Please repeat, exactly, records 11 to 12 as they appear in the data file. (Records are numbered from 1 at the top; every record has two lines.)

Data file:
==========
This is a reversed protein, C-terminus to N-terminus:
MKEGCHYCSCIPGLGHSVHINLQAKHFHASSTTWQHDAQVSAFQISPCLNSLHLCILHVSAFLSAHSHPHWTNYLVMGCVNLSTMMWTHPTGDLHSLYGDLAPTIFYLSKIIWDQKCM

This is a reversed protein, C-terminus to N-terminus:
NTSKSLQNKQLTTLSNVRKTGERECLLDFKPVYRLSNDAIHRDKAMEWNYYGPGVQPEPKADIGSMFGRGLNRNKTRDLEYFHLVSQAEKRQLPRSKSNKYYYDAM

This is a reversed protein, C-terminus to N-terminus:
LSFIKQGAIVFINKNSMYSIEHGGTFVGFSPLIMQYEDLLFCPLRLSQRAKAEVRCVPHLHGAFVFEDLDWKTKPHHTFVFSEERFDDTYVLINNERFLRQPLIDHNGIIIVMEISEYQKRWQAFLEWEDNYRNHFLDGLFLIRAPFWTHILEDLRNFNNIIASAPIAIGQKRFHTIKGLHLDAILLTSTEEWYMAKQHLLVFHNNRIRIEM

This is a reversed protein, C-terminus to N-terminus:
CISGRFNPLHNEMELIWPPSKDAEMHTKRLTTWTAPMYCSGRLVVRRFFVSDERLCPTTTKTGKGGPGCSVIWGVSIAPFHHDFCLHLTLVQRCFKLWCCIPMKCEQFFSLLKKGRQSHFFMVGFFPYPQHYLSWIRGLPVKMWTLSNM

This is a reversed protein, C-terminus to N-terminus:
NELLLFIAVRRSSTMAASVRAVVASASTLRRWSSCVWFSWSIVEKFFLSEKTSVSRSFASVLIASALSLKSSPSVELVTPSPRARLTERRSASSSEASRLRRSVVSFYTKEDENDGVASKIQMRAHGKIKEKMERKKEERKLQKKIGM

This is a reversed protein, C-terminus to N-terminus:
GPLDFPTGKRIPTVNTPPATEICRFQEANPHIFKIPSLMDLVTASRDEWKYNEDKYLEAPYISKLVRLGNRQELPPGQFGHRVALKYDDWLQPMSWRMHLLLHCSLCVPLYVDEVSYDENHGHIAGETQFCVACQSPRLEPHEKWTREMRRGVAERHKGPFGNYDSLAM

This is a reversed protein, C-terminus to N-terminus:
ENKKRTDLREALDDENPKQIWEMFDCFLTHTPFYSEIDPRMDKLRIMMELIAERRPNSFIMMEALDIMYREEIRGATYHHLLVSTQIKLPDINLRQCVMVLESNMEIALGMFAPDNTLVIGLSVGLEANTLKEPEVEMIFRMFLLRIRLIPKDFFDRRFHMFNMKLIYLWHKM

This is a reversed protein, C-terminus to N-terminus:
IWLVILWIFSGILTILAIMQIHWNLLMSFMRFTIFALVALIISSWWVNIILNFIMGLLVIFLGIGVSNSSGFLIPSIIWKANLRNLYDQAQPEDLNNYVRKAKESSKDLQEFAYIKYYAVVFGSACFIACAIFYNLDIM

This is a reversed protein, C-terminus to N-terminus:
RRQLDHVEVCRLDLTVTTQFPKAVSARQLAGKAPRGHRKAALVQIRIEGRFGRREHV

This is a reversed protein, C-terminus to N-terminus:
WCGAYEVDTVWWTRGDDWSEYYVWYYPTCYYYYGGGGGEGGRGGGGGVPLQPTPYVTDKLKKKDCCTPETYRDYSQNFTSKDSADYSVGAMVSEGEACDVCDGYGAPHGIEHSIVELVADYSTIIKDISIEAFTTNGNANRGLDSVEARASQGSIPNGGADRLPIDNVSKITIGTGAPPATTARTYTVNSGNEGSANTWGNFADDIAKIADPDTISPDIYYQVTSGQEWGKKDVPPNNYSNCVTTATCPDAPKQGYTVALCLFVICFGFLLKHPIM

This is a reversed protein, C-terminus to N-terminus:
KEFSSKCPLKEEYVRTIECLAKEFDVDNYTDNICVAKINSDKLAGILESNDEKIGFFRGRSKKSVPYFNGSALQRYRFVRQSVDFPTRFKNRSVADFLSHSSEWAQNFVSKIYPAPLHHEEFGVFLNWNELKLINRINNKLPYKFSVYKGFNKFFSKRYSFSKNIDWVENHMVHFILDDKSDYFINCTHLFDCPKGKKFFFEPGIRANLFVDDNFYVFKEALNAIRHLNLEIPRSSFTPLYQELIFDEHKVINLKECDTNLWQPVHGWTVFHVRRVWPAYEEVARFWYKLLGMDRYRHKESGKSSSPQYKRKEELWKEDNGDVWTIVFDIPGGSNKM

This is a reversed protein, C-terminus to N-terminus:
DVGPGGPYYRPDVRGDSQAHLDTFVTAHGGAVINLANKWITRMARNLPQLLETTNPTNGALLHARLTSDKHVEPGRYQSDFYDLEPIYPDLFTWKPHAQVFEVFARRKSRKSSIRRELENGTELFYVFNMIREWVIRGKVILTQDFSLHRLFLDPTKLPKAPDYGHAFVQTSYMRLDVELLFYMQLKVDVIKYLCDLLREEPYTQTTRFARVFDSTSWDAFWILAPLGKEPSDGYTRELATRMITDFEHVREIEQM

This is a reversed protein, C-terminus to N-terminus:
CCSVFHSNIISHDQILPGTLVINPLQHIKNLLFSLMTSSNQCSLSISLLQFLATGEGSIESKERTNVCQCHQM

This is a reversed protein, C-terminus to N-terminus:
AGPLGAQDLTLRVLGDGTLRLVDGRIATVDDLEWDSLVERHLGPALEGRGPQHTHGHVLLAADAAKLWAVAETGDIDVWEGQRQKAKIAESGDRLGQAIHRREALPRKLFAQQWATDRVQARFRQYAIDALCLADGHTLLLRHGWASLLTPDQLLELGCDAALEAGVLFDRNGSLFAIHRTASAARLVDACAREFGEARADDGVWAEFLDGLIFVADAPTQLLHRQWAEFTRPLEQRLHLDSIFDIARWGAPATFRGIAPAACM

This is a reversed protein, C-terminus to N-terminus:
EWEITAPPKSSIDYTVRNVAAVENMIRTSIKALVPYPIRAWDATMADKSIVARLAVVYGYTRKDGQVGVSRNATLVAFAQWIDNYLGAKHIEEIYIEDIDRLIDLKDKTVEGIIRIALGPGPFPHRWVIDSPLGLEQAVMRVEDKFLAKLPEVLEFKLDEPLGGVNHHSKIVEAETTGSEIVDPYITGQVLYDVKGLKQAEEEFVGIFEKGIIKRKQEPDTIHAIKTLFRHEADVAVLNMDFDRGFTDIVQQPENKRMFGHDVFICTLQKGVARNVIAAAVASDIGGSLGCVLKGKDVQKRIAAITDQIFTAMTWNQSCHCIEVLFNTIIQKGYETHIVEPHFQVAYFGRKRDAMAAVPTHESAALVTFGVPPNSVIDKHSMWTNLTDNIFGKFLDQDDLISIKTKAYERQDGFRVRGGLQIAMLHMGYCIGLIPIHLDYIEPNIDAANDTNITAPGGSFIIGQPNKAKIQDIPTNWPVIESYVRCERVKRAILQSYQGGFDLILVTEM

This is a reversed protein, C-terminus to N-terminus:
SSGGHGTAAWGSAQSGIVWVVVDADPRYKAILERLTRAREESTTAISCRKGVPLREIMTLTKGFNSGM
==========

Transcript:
This is a reversed protein, C-terminus to N-terminus:
KEFSSKCPLKEEYVRTIECLAKEFDVDNYTDNICVAKINSDKLAGILESNDEKIGFFRGRSKKSVPYFNGSALQRYRFVRQSVDFPTRFKNRSVADFLSHSSEWAQNFVSKIYPAPLHHEEFGVFLNWNELKLINRINNKLPYKFSVYKGFNKFFSKRYSFSKNIDWVENHMVHFILDDKSDYFINCTHLFDCPKGKKFFFEPGIRANLFVDDNFYVFKEALNAIRHLNLEIPRSSFTPLYQELIFDEHKVINLKECDTNLWQPVHGWTVFHVRRVWPAYEEVARFWYKLLGMDRYRHKESGKSSSPQYKRKEELWKEDNGDVWTIVFDIPGGSNKM

This is a reversed protein, C-terminus to N-terminus:
DVGPGGPYYRPDVRGDSQAHLDTFVTAHGGAVINLANKWITRMARNLPQLLETTNPTNGALLHARLTSDKHVEPGRYQSDFYDLEPIYPDLFTWKPHAQVFEVFARRKSRKSSIRRELENGTELFYVFNMIREWVIRGKVILTQDFSLHRLFLDPTKLPKAPDYGHAFVQTSYMRLDVELLFYMQLKVDVIKYLCDLLREEPYTQTTRFARVFDSTSWDAFWILAPLGKEPSDGYTRELATRMITDFEHVREIEQM